Suggestion: keep backwards compatibility

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zookeeper
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Suggestion: keep backwards compatibility

Post by zookeeper » March 25th, 2014, 8:42 am

Preamble: as far as I can tell, one of the most annoying, inconvenient and outright damaging things to the UMC community is how the WML API tends to break between stable versions. Add-ons which worked in 1.8 won't work in 1.10, and likely add-ons which worked in 1.10 won't work in 1.12; terrain strings change, tags, keys and macros get renamed or removed or their behavior altered, and so on. What this seems to mean in practise is that a lot of perfectly good add-ons get abandoned because they have no active maintainer to perform all the necessary work to make it work properly on the new stable version. Authors who are active and in the loop might find it no big deal to port their add-ons, but those who aren't can't just drop by every now and then and upload their add-ons to the new server, but instead have to perform all sorts of conversion tasks and thus easily get tired of the whole thing.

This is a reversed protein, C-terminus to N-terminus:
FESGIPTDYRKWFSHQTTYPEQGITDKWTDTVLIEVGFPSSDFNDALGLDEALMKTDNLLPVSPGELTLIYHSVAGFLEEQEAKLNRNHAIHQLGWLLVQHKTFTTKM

My suggestion: as of 1.12, I suggest that the WML API be kept backwards-compatible whenever possible (within reason). If compatibility cannot be maintained even with a bit of effort, then sure it can be broken, but we should absolutely do away with the tendency to break things for example just because we want a tag name to have an underscore now. Looking at past compatibility-breaking changes, it seems that in many many cases there'd have been essentially no difficulty nor added code complexity involved in retaining support for the old behavior and still it wasn't done.

We have wmllint which is supposed to exist exactly for this purpose and which is presumably the justification for compatibility-breaking changes left and right, but the fact is that many people just don't use it because it's not trivial to use, and possibly also because it makes mistakes and produces tons of false positives unless you specifically adapt your code to be wmllint-compatible, which is really backwards. If someone makes it usable even by the average Windows-based UMC author, then my suggestion is moot, but until then "but there's wmllint" isn't much of an argument.